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Feared and revered not long ago as the land "behind the Iron Curtain" and before that as "the land of the Tsars," Russia is a land of many contrasts. Spreading over two continents, it is also the largest country in the world and one of the most powerful. Founded by a group of East Slavs in the 10th century, it is home to over 160 different ethnic groups and indigenous peoples. They have all left their mark on the land, but the Slavic and Byzantine traditions hold a special place in Russia's rich historical and cultural legacy. The diverse natural beauty includes vast swathes of plains intersected with thousands of rivers, lakes, and dramatic mountain ranges along the southern borders. Arctic tundra, taiga, mixed forests, steppe, and desert-like areas successively carpet the land from the north to the south. Perfectly preserved ancient towns surrounded by mighty kremlins with colorful onion-domed churches attract tourists just as much as the nation's biggest metropolises, Moscow and Saint Petersburg. Whether you only want to go to Russia, or have a whole adventure planned, Inspirock has you covered with our user-friendly Russia trip planner.Read the Russia Holiday Planning Guide »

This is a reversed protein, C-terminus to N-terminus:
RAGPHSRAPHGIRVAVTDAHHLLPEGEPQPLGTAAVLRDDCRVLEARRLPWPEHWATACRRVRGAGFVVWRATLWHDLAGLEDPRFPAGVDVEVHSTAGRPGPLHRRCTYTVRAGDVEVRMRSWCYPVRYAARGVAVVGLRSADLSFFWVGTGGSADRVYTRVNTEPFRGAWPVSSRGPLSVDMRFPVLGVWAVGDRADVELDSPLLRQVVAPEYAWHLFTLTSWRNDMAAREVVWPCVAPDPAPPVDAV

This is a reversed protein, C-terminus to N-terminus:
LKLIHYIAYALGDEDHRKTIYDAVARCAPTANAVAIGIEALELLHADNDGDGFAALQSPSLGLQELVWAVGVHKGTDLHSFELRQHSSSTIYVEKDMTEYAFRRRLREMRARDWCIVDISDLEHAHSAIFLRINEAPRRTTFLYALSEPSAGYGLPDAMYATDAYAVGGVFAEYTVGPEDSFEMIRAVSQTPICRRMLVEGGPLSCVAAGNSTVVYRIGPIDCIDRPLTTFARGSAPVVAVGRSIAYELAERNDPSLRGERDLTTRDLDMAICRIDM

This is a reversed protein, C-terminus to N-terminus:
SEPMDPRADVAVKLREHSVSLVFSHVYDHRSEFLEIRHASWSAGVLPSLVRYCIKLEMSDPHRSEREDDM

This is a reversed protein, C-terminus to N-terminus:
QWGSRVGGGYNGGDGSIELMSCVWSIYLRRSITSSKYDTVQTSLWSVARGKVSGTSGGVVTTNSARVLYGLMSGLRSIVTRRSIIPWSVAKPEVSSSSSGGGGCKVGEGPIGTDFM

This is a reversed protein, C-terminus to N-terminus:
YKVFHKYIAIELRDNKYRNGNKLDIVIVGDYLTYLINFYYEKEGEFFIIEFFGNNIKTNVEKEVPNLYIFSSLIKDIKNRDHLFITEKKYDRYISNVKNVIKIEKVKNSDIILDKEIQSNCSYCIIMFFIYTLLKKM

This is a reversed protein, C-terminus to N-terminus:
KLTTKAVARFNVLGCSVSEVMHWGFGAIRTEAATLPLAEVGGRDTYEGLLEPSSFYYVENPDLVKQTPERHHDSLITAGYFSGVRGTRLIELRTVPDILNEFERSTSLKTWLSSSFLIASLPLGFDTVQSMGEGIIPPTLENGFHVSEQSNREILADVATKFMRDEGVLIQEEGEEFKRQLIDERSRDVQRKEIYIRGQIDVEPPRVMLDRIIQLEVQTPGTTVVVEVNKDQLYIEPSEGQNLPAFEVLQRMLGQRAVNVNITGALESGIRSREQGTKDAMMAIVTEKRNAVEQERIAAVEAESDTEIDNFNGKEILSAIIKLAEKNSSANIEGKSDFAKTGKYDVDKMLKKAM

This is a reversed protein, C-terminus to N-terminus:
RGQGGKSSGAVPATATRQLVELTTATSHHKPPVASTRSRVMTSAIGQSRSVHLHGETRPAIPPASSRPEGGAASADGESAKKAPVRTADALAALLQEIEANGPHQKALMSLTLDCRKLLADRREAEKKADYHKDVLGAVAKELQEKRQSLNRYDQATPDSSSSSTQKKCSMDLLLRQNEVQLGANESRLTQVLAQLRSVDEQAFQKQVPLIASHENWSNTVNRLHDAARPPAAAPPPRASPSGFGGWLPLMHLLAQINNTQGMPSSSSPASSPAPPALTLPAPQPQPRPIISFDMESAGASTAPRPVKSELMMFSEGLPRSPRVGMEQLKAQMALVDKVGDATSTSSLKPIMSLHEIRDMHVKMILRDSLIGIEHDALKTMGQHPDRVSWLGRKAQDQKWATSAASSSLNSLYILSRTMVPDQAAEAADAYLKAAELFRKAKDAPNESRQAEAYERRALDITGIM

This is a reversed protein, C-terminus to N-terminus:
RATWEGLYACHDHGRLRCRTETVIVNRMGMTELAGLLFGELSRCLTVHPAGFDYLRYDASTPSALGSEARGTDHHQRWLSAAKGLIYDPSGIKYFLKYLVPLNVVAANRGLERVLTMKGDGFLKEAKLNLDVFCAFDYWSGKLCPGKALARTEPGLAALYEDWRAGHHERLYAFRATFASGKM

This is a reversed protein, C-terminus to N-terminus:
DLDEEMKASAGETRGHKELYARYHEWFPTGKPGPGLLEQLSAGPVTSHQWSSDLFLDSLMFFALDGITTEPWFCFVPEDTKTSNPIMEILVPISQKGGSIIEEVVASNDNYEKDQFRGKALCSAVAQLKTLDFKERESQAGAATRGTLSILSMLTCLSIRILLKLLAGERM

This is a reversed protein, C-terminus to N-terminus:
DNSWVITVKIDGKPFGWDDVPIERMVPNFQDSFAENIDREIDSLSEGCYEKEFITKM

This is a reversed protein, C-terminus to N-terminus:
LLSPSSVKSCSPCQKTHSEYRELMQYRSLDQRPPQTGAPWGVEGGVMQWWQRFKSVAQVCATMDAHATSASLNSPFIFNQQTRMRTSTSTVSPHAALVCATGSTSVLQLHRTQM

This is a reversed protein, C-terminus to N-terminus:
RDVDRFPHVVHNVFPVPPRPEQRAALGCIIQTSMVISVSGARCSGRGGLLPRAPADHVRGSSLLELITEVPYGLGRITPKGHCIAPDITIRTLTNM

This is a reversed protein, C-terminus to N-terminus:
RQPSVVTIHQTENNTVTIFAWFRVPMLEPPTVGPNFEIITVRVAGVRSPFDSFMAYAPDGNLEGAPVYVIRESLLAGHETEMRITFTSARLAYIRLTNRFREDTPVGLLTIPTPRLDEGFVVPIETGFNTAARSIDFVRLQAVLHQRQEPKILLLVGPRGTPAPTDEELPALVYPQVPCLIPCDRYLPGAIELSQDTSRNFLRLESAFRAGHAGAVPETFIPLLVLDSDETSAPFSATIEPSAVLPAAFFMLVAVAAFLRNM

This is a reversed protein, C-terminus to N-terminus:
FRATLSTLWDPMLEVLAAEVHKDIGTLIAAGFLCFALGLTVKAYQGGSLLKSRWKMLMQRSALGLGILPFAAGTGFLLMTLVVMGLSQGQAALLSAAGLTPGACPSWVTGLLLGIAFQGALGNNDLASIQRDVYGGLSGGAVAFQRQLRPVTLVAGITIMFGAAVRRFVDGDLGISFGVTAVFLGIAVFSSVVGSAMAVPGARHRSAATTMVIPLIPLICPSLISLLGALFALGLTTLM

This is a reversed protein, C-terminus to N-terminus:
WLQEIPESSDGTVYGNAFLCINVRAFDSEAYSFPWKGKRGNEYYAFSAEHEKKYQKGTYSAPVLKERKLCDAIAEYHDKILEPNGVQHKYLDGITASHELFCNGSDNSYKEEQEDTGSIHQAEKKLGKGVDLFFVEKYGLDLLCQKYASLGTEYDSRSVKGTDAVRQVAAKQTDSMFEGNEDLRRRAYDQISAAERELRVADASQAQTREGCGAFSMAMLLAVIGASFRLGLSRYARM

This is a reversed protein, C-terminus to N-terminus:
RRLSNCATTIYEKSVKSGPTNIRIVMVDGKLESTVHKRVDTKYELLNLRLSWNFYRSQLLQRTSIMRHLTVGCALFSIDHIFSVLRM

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©State Hermitage Museum and Winter Palace
©Church of the Savior on Spilled Blood
©St. Isaac's Cathedral State Museum-Memorial
©Red Square (Krasnaya ploshchad)
©St. Basil's Cathedral
©The State Tretyakov Gallery
©Yusupov Palace on Moika
©Naval Cathedral of St. Nicholas
©Peter and Paul Cathedral Петропавловский собор
©Kirov Central Park of Culture and Recreation
©Peter and Paul Fortress (Petropavlovskaya Krepost)
©'The Motherland Calls' Sculpture
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Top tours for Russia
2-Day St. Petersburg City and Local Culture Shore Excursion in a Small Group BOOK WITH VIATOR FROM $238
St. Petersburg Shore Excursion: Small-Group 2-Day Visa-Free Tour Including Boat Ride BOOK WITH VIATOR FROM $273
Shore Excursion: 2-Day St. Petersburg City Explorer including Faberge Museum Visit BOOK WITH VIATOR FROM $265
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Best things to do in Russia
State Hermitage Museum and Winter Palace
Visit for: 6h
Church of the Savior on Spilled Blood
Visit for: 1h 30min
St. Isaac's Cathedral State Museum-Memorial
Visit for: 1h
Red Square (Krasnaya ploshchad)
Visit for: 1h 30min
St. Basil's Cathedral
Visit for: 1h 30min
Palace Square (Dvortsovaya Ploshchad)
Visit for: 30min
Visit for: 2h 30min
Yusupov Palace on Moika
Visit for: 3h
Naval Cathedral of St. Nicholas
Visit for: 1h
Visit for: 30min
Peter and Paul Cathedral Петропавловский собор
Visit for: 1h
'The Motherland Calls' Sculpture
Visit for: 1h 30min
The State Tretyakov Gallery
Visit for: 2h 30min